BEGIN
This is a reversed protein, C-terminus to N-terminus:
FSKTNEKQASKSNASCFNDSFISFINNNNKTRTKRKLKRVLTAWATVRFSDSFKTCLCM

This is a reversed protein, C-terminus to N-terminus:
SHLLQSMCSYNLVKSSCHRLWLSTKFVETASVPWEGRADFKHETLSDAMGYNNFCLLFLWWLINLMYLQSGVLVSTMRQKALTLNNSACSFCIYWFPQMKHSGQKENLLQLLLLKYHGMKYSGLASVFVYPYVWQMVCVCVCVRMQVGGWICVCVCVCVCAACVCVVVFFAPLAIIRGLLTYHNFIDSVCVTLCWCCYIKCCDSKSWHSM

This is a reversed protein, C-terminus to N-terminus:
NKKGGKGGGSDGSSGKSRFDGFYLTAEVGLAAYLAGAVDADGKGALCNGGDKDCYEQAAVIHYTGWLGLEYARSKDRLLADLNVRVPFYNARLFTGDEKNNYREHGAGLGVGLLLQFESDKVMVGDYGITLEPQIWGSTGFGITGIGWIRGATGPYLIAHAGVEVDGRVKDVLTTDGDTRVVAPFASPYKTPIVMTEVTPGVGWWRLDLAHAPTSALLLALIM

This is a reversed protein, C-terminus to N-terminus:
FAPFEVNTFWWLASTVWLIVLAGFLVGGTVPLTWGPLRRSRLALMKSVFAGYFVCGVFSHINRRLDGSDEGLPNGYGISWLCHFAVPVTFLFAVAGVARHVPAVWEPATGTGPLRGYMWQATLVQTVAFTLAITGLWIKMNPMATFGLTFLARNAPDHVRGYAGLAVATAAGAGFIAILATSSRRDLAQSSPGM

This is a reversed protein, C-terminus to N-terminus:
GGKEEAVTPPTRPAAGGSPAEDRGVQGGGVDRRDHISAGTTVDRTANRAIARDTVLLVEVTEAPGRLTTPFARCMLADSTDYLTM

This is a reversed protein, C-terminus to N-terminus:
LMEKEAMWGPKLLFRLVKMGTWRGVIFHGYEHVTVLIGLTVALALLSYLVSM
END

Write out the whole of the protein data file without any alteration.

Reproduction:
This is a reversed protein, C-terminus to N-terminus:
FSKTNEKQASKSNASCFNDSFISFINNNNKTRTKRKLKRVLTAWATVRFSDSFKTCLCM

This is a reversed protein, C-terminus to N-terminus:
SHLLQSMCSYNLVKSSCHRLWLSTKFVETASVPWEGRADFKHETLSDAMGYNNFCLLFLWWLINLMYLQSGVLVSTMRQKALTLNNSACSFCIYWFPQMKHSGQKENLLQLLLLKYHGMKYSGLASVFVYPYVWQMVCVCVCVRMQVGGWICVCVCVCVCAACVCVVVFFAPLAIIRGLLTYHNFIDSVCVTLCWCCYIKCCDSKSWHSM

This is a reversed protein, C-terminus to N-terminus:
NKKGGKGGGSDGSSGKSRFDGFYLTAEVGLAAYLAGAVDADGKGALCNGGDKDCYEQAAVIHYTGWLGLEYARSKDRLLADLNVRVPFYNARLFTGDEKNNYREHGAGLGVGLLLQFESDKVMVGDYGITLEPQIWGSTGFGITGIGWIRGATGPYLIAHAGVEVDGRVKDVLTTDGDTRVVAPFASPYKTPIVMTEVTPGVGWWRLDLAHAPTSALLLALIM

This is a reversed protein, C-terminus to N-terminus:
FAPFEVNTFWWLASTVWLIVLAGFLVGGTVPLTWGPLRRSRLALMKSVFAGYFVCGVFSHINRRLDGSDEGLPNGYGISWLCHFAVPVTFLFAVAGVARHVPAVWEPATGTGPLRGYMWQATLVQTVAFTLAITGLWIKMNPMATFGLTFLARNAPDHVRGYAGLAVATAAGAGFIAILATSSRRDLAQSSPGM

This is a reversed protein, C-terminus to N-terminus:
GGKEEAVTPPTRPAAGGSPAEDRGVQGGGVDRRDHISAGTTVDRTANRAIARDTVLLVEVTEAPGRLTTPFARCMLADSTDYLTM

This is a reversed protein, C-terminus to N-terminus:
LMEKEAMWGPKLLFRLVKMGTWRGVIFHGYEHVTVLIGLTVALALLSYLVSM